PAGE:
Perhaps the next Eugenie Bouchard or Milos Raonic is already honing his or her skills at the Sarnia Riding Club.
The club reports a spike in interest in the sport, partly because of the success of two rising Canadian stars on the professional tour.
Kids as young as four are signing up for the QuickStart program in which they learn the rules and play with a smaller net and larger rackets and tennis balls to get a feel for the game.
“I think tennis has never been as big as it is right now because of their success,” said Kristina Polakovic, head tennis pro at the club.
“They are getting the word out about tennis and I think that's awesome,” added Polakovic, who attends College of Coastal Georgia on a tennis scholarship after graduating from Sarnia's St. Christopher Secondary School in 2012.
One of the club's up-and-comers says his contemporaries are becoming aware of the Canadian connection to the sport.
“I think more people are paying attention,” said Andrew Davies, 13. “Especially with Eugenie this year.”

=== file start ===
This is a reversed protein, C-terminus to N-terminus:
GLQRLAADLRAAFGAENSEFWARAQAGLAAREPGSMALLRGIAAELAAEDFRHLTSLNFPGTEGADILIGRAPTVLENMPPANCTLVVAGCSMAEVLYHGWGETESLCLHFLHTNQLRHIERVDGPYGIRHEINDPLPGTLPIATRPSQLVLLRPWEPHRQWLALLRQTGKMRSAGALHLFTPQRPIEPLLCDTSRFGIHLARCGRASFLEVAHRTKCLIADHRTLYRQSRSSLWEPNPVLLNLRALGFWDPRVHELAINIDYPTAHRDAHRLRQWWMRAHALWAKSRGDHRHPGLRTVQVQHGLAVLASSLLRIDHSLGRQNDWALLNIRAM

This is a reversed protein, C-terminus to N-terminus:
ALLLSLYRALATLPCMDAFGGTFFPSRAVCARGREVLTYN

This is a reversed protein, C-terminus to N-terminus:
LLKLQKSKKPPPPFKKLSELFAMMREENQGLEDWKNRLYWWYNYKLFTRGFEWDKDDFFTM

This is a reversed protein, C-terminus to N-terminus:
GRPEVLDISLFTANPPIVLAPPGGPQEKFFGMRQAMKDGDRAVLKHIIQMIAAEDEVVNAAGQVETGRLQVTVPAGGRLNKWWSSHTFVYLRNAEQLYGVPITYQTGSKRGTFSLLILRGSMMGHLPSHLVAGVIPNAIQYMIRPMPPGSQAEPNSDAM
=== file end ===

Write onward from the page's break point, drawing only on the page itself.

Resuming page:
After being named the WTA Newcomer of the Year last season, Bouchard has reached the semi-finals in both the Australian and French Open tournaments this season.
Over at the Sarnia Tennis Club, vice-president Clive Barry said a strong junior program has remained fairly constant during his eight years with the organization.
The New Zealand native hasn't seen a significant rise in registration this year because of the Raonic-Bouchard factor since local tennis has always had a very strong foundation in the Sarnia region, especially with the immigrant population.
But Barry and Polakovic are quick to point out the sport has a much wider appeal than just for young guns.
Tennis, they say, can be played well into retirement years with tremendous physical benefits and a social component to it.
“Tennis is a game for life,” said Barry. “That's the great thing about it.”
- Barry Wright